Smart Bullet is a term that has been used to describe several theoretical and prototype bullets. According to Wikipedia, the “smart” part comes from the bullet doing something other than simply following its given trajectory, e.g. turning, speeding up, slowing down, sending data, etc.
Patent number 5,788,178 for the guided bullet is held by Rolin F. Barrett Jr. of North Carolina, USA.
Types of Smart Bullets
Today there are two types of “Smart Bullets”. In 2008 the EXACTO program, (Extreme Accuracy Tasked Ordinance), began under DARPA to develop a “fire and forget” smart sniper system including a guided smart bullet and improved scope. The exact technologies of this smart bullet have not been released. EXACTO was test fired in 2014 and results showing the bullet alter course to correct its path to its target were released. Fitting EXACTO’s guidance capabilities into a small .50 caliber size is a major breakthrough and opens the door to what could be possibly in the future guided projectiles across all calibers including hunting rifles.
In 2012 Sandia National Laboratories announced a self-guided bullet prototype that could track a target illuminated with a laser designator. The bullet is capable of updating its position 30 times a second and hit targets over a mile away. 50 caliber sniper rifle come to mind? The bullet contains an optical sensor, CPU, battery and electromagnetic actuated fins. It is able to track laser designated targets out to 2000 m.
Who is DARPA?
DARPA, The Defense Advanced Research Projects Agency, a program from the Pentagon’s research arm, imagines and makes possible new capabilities for overcoming the multifaceted threats and challenges that lie ahead of our country.
Looking back in our recent past, precision guidance and navigation, stealth, unmanned aerial vehicles, night vision, and communication and networking are among the technologies the change the face of war over the last two decades. Many people and organizations worked to make these technologies a reality. In each case DARPA made key early investments the change what was possible and started a revolution in our capability.
Who is Sandia National Laboratories?
Sandia national laboratories is operated and managed by the Sandia Corporation, a wholly-owned subsidiary of Lockheed Martin Corporation, for the US Department of Energy’s National Nuclear Security Administration. Sandia has major research and development responsibilities in national security, energy and environmental technologies, and economic competitiveness. They have main facilities in Albuquerque New Mexico and Livermore California. Sandia’s smart bullet utilizes a small electromagnet tocontrol a series of fins in the bullet that keeps it on the target path. It also utilizes an optical sensor in the form of an “eye” that can detect a tiny red dot from a laser. The CPU tracks laser designated targets using the optical sensor in the nose and can make changes to its flight as often as 30 times per second.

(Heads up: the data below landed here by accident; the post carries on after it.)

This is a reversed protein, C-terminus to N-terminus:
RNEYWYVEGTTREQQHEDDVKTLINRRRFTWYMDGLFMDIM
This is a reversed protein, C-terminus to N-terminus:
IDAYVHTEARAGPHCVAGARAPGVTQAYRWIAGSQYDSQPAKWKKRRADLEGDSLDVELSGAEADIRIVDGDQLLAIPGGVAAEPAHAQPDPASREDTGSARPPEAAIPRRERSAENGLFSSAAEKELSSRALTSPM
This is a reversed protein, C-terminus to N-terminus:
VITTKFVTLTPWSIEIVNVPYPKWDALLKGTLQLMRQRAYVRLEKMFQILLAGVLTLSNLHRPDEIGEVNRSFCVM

Both agencies have developed the bullet to be fired utilizing a 50 caliber sniper rifle. One can only imagine with the capabilities of nanotechnology today that it won’t be long until this technology is available in any bullet caliber.
The difference between old bullets and smart bullets
In a traditional firearm today, whether it is handgun or rifle, bullets get their accuracy from spinning as they are fired out of a
“rifled” gun barrel that has grooves to create spin. The barrel required to fire the smart bullets has no grooves. Instead, it is smooth and fires the bullet more like a dart. The bullet has a forward center of gravity and tiny fins that allow it to fly accurately without spinning. A tiny nose sensor allows the bullet to home in on laser designated targets to deliver the accuracy and range of an expert sniper.
As the bullet flies through the air, it can correct its course up to 30 times per second, and its flight path also steadies the longer it’s in the air.
Using Sandia’s patented system, built from commercially available parts, a bullet can hit within 8 inches of a target more than half a mile away. Unguided bullets could miss a target at the same distance by almost 10 yards.
While the smart bullet is still in its infancy, the possibilities prove to be endless, not only for our military and law enforcement agencies, but also for anyone who carries a concealed firearm. The smart bullet could eliminate any collateral or unintentional injuries to innocent bystanders. In the hunting world it would eliminate the instances of a wounded animal that would only run off and suffer.
In a world that only becomes more dangerous on a daily basis, smart bullet technology cannot come fast enough!